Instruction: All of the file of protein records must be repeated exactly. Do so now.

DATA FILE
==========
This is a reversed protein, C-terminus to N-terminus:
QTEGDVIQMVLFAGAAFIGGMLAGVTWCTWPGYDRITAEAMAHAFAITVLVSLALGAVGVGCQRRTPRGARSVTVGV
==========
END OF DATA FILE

This is a reversed protein, C-terminus to N-terminus:
QTEGDVIQMVLFAGAAFIGGMLAGVTWCTWPGYDRITAEAMAHAFAITVLVSLALGAVGVGCQRRTPRGARSVTVGV